S Corp to C Corp: Everything You Need to Know
Reverting from S corp to C corp is a better option for some businesses, particularly if they do not meet the requirements laid out by the IRS. 4 min read
2. Advantages of C Corporation Status
3. Disadvantages of C Corporations
4. How to Revoke S Corporation Status
Reverting from S corp to C corp is a better option for some businesses, particularly if they do not meet the requirements laid out by the IRS. If you fail to meet these requirements, the tax status of the corporation must revert back to C corporation status. In other words, you must revoke your S corporation election. This is a better alternative to the IRS discovering that the company doesn't comply, in which case the IRS will terminate the status immediately, typically with fees and penalties.
Keeping S corporation status requires:
- Filing IRS Form 2533 in a timely manner
- 100 percent shareholder approval
- No more than 100 shareholders total, which cannot include any non-resident aliens or other corporations
- There can be only one class of stock issued
If you think you might revoke S corporation status, planning ahead can minimize the tax burden.
Why Revoke S Status?
While S corporations certainly have their advantages, there are times where C corporations may be more advantageous. There are some reasons why S corporations may want to revoke their status voluntarily:
- The business wants to have more than 100 shareholders.
- Better opportunities to raise capital.
- The corporation is now profitable and can take advantage of C corporation benefits.
- C corporation status allows the company to provide tax-deductible fringe benefits.
There are times when the IRS can terminate the S corporation status too. These include:
- Failure to meet eligibility requirements.
- There is an accumulation of profits, earnings, and passive income that tops 25 percent of gross income in recent years.
The ability to accumulate earnings is a common reason some S corporations voluntarily revoke status. Just remember that C corporations are essentially taxed twice for income as both the corporation and individual shareholders pay.
Advantages of C Corporation Status
With S corporations, shareholders are taxed on their portion of net profits, even if those funds are kept in the corporation and used down the line. C corporations can opt to accumulate income and shareholders are only taxed on dividends received. Shareholders that fall in high tax brackets find cooperative earnings are taxed at a lower rate with C corporations.
Recent legislation has tried to mitigate some of the double taxation issues, including passing the American Taxpayer Relief Act of 2012. This permanently extends preferential income tax treatment on capital gains and certain dividends.
Because the potential shares market is larger, there is a greater potential for raising capital. And, there is no restriction on the number of shareholders or classes of stock offered.
Companies can offer better benefits like group-term life, accident, and health insurance plans without them being taxable as income for shareholders who have more than two percent ownership interest of an S corporation.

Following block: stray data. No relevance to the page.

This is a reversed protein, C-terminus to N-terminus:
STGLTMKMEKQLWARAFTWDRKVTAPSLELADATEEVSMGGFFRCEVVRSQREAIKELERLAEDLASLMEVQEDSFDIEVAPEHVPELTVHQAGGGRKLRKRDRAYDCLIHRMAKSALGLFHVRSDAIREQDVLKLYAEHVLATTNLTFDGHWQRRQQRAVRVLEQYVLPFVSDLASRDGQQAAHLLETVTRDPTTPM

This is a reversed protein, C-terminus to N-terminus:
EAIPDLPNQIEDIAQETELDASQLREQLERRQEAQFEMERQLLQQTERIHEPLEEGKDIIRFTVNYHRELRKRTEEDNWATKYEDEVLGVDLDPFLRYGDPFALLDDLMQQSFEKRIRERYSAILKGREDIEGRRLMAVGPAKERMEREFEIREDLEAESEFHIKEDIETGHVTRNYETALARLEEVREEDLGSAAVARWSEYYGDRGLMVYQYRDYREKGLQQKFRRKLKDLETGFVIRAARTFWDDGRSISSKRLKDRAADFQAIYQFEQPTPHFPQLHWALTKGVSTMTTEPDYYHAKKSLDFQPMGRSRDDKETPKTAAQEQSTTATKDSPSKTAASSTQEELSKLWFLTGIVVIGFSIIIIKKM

The C corporation can deduct the cost of these plans from corporate income, which S corporations can too, but the shareholders with more than two percent don't have to claim them as taxable income.
Disadvantages of C Corporations
The biggest issue with C corporation is the concern regarding double taxation. Losses stay within the corporation so shareholders cannot use them as deductions. There may be an increase in state and local taxes, which negates any federal income tax savings. And, the corporation may be banned from making another S corporation election in the next five years, although this can be discretionary.
Changing the corporation's tax structure is a huge deal, which means you need all shareholders to consent again.
How to Revoke S Corporation Status
Prepare a "Revocation of S Corporation Status" letter. There is no IRS template for this.
The tax code does provide some guidelines for what the statement should contain:
- Be in traditional business format
- Include a subject line that says "Revocation of S Corporation Election" with your full legal name and EIN
- Make the intent to revoke S status very clear right away
- Reference your state and business's full corporate name
- Include IRS Form 2533 filing date
- Reference how many shares issued and how many are outstanding, and what tax year you want the revocation effective
- Have letter signed by someone with authority to make revocation
- You must include a statement that confirms consent which is also signed by those shareholders who agreed to the change.
Once everything is complete, it should be mailed to the same location where you filed your S corporation election form. Send via certified mail so you have a record of when it was delivered. Be sure to keep copies of all documents for your own records too. The revocation is final based on the date of the postmark, not when the IRS receives it. If your revocation is filed by March 15, it will become effective for that tax year.
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